This week, we explored something that, to some degree, is part of every one of our lives, and that is sex. It is a source of great pleasure and great stress and great discussion and preoccupation for many, many people. Itt seemed appropriate to do a programme on that. I had the pleasure of talking to sex therapist Ian Kerner. He’s a psychotherapist and a sex therapist, and a very prolific author.
Ian Kerner’s books
His first book was published in 2004 with the very catchy title, She Comes First. He’s written 10 or 12 of the books, not to be left out. He’s also written a book called He Comes Next. Passionista was a book published in 2008. We discussed we really kicked off our discussion with him about his most recent book, published in 2021 – So Tell Me About the Last Time You Had Sex. Specifically, we were talking about sex scripts.
I first stumbled upon Ian Kerner’s work after I had a prostate operation, and interestingly, I had prostate cancer some six years ago. A prostatectomy has all sorts of implications, potentially negative on one’s sex life, with the possibility of nerve damage and whole issues around erectile dysfunction.
It was at that time that one could really start to explore how penis-centric sex can be, particularly for a male. It’s also interesting to then start to look at books that can help you navigate through what it can be. A potentially very stressful and challenging time. The entity is a very stressful and challenging time.
In my own case, I was fortunate enough to make a good recovery. I would say in 80 to 90% recovery, but it raised all sorts of issues about sex at a very late stage, both on a light stage, and I think the 60s is that light. But when you consider how early one engages in sex, either through masturbation or in the early part of your sexual discovery in life, whatever age that started for each and every individual, sex is a part of our lives.
Ian Kerner’s books are a very interesting journey. And for my wife and myself, when we read this book together out aloud, it was like having a psychotherapist in the room with us to help us navigate discussions about sex, which we’d never had any problem talking about before.
But it gave us a structure and allowed us to explore this in a whole new, fresh way and in a very structured way and a very constructive way, in a very thoughtful way. And that’s why I was really looking forward to talking with Ian about that. We started off the discussion about sex scripts.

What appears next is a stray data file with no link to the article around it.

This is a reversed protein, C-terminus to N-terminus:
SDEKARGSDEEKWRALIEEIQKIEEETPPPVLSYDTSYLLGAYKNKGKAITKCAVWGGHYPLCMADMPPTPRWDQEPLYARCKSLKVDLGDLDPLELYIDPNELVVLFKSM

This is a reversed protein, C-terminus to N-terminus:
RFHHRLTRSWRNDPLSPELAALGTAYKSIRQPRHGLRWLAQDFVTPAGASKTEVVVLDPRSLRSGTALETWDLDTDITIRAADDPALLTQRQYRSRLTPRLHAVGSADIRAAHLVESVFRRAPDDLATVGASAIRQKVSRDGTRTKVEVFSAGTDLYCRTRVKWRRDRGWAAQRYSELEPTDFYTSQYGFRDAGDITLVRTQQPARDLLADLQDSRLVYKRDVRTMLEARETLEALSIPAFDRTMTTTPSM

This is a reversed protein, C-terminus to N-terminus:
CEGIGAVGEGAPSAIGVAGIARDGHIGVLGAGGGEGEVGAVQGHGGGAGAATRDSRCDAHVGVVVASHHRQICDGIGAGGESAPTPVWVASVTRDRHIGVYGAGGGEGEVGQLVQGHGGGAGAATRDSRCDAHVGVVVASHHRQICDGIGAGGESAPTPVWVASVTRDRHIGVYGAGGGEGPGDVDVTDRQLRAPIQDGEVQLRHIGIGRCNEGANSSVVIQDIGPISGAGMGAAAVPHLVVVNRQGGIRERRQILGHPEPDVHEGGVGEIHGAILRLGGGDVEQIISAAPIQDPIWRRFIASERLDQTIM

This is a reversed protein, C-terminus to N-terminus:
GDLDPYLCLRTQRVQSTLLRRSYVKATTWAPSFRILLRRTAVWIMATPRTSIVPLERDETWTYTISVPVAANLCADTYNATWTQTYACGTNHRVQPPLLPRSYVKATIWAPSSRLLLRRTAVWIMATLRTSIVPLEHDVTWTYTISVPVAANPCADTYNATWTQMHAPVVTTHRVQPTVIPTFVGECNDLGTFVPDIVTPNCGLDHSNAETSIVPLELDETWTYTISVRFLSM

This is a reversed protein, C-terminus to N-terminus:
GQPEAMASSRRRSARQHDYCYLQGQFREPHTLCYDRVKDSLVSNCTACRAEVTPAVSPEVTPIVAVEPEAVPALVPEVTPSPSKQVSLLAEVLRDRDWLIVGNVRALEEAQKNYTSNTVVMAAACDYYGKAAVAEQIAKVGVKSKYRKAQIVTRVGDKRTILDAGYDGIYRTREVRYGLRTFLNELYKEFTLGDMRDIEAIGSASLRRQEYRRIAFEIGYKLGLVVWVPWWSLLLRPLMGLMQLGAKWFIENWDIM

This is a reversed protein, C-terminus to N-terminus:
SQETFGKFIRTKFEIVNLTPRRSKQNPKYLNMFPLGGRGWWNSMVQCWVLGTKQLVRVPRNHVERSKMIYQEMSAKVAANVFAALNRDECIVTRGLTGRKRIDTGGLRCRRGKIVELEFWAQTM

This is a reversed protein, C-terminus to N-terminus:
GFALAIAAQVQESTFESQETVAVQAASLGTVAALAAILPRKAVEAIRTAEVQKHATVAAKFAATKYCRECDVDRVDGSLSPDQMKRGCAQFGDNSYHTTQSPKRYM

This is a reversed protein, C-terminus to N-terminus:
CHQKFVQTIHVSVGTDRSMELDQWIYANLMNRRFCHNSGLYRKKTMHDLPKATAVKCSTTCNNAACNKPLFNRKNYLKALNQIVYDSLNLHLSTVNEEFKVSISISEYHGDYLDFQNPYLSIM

What is a sex script? Literally, it is what happens in sex with you as an individual or as a couple. It was interesting to go through that and to learn what he describes as rec-relational sex. So he’s identified three different forms of sex, Procreational, which is pretty obvious, and active procreation.
Recreational, which is something that, you know, we go through when we’re courting and in various parts of our lives. And then there’s Relational sex, which is with you, which you have with a partner on an ongoing basis. I think the combination of the word recreational and relational is what made up rec-relational sex.
It was a very interesting discussion about that. It was also redefining terms like what is foreplay, what is core play, what is outercourse, what is intercourse, and clitoracy actually means.
It was a fascinating discussion and one that I think was very candid, I think. In himself, which is probably not surprising considering this is what he does. As I said, is a psychotherapist. But we talked also about pornography and the role that pornography plays. We talked about a whole range of shame, what shame is all about the role that masturbation plays. So it was a really interesting discussion. We touched on trauma as well, and what effect trauma has.
This dovetailed into some of the discussions that we’ve had with psychologists in this space about trauma and what trauma actually means. We were talking with Nigel Denning and Dr. Trail Dowie about trauma, and it reminded me of a podcast that I’d done with Dr. Sarah Woodhouse. You’re Not Broken, where we talked about trauma. We’ve discussed this with the legendary Petrea King.
We’ve talked with a doctor. as I mentioned, from the Mind Medicine Institute and touched on this subject with Admiral Chris Barrie, not talking about sexual trauma but talking about trauma in general. And with Ian, we touched on the effect of various kinds of child abuse, domestic violence, and sexual trauma and the impact that that has on people’s lives.
This week was an opportunity to open up a discussion about an aspect of health that is part of everybody’s life to one degree or another. If you are fortunate enough to be in a relationship, that is one thing. If not, that does not mean that that’s the end of a person’s sex life.
There are other ways of enjoying life without a partner. But it was an interesting discussion and one that I thought was worth sharing with you. Those books and Ian’s website are linked to our show notes this week. So I would encourage you to listen to it. I hope this finds you well. Until next time.
This podcast provides general information and discussion about medicine, health, and related subjects. The content is not intended and should not be construed as medical advice or as a substitute for care by a qualified medical practitioner. If you or any other person has a medical concern, he or she should consult with an appropriately qualified medical practitioner. Guests who speak in this podcast express their own opinions, experiences, and conclusions.